How should HR prepare for the Future of Work?
The world around us is moving at a phenomenal pace that is only likely to speed up as technology continues to evolve. Within HR that means that not only must we be prepared to respond, but we must also ensure that we can help employees and managers prepare to respond to the needs of the business, to the demands of the marketplace, and anticipating the changes in the technologies around us.
In this third and final installment of interviews with leading People Analytics experts, hear from Heather Whiteman, Michael Arena, Michelle Deneau, Josh Bersin on what the Future of Work means to them and to the HR profession as a whole.
So what does the Future of Work mean for HR? Well, here are two themes that typically emerge when we think about the impact of the Future of Work on HR.
Transformation of the workforce
Transformation is a common buzz word these days. Within HR, transformation within our workforce will be critical. It has been said that skills are the fastest disappearing and reappearing commodity around and that applies to us as HR professionals as well as the workforce we support.
Mid-2017, a blog on Inc.com listed 10 common jobs that may not exist in 20 years. Looking at the list, most of us can see how some of these jobs could end up getting automated. For some, like cashiers, newspaper delivery people and travel agents, we can all probably see the writing on the wall, driven by tasks average consumers can now do themselves quite easily. There are some other jobs the author suggests will go the way of the Dodo, simply because everyone and anyone will be able to do them, or because artificial intelligence will be able to do the tasks better and faster. While nobody quite knows what the future will hold, one trend that seems to be universally accepted is that we will see more and more administrative and routine tasks getting automated, even if entire jobs don’t vanish overnight, we can already see how certain industries are getting disrupted and technology is automating more and more simple tasks.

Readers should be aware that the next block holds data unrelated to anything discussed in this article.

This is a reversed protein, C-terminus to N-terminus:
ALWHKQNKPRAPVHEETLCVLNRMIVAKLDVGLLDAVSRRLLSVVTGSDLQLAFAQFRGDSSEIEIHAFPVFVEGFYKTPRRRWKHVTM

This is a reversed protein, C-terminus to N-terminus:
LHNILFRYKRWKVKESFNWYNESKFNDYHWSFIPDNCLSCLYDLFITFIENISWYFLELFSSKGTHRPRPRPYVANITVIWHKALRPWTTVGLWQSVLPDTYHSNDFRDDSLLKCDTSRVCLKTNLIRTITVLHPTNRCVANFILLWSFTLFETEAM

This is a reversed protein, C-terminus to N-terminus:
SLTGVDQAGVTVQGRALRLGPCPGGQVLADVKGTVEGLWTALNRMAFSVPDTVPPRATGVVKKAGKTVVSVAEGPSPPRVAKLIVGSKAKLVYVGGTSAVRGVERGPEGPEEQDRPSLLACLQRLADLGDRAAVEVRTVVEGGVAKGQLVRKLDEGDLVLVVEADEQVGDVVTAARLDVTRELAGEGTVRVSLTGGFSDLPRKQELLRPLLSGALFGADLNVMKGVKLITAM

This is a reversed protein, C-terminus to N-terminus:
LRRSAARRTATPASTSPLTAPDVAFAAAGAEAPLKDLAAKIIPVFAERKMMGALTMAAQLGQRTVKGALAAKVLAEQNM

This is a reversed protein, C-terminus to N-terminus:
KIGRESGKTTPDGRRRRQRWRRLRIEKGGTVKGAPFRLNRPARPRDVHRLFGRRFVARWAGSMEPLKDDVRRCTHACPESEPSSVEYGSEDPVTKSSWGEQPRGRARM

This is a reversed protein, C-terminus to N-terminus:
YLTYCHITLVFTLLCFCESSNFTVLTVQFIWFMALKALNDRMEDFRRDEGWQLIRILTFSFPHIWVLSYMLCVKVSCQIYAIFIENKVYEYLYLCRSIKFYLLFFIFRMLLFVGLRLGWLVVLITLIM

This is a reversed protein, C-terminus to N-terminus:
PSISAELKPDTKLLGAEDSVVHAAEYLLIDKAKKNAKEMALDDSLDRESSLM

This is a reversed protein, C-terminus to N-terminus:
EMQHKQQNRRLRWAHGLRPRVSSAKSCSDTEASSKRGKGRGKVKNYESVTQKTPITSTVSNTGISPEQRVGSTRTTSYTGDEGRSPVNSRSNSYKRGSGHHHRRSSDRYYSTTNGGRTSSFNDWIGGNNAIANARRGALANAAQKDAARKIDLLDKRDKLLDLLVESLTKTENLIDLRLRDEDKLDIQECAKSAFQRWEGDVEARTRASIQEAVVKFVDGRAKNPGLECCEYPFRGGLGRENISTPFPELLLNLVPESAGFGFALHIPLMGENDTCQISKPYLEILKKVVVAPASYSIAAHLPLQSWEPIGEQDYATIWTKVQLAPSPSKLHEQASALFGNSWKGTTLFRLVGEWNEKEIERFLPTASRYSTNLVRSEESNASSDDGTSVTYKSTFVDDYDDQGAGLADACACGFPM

Every week there seems to be a new piece of research or article debating whether AI is going to put us all out of a job. The headline of an article posted in The Guardian titled ‘Will jobs exist in 2050?’ suggests that we will all be lounging around poolside by then, while machines do all of our work. Just last week we saw calls from unions in the UK for a four-day work week due to the impact of automation. However, there have also been various reports from PwC and others suggesting that AI will actually create as many jobs as it displaces.
Whatever happens, as a HR profession we need to focus more than ever in helping the business to understand the skills that will be needed in the future and on ensuring amazing experiences for employees, to think about new ways of engaging, new ways of supporting and encouraging our workforce, and new environments in which they can work and learn and grow.
Change is inevitable but how HR departments respond will ultimately determine the success of their workforce, and the success of the business moving forward.
ABOUT THE AUTHOR
Ian Bailie is the Managing Director of myHRfuture.com and an advisor and consultant for start-ups focused on HR technology and People Analytics, including Adepto, Worklytics and CognitionX. In his previous role as the Senior Director of People Planning, Analytics and Tools at Cisco Systems, he was responsible for delivering the tools and insights to enable and transform the planning, attraction and management of talent across the organisation globally. Ian is passionate about HR technology and analytics and how to use both to transform the employee experience and prepare companies for the Future of Work.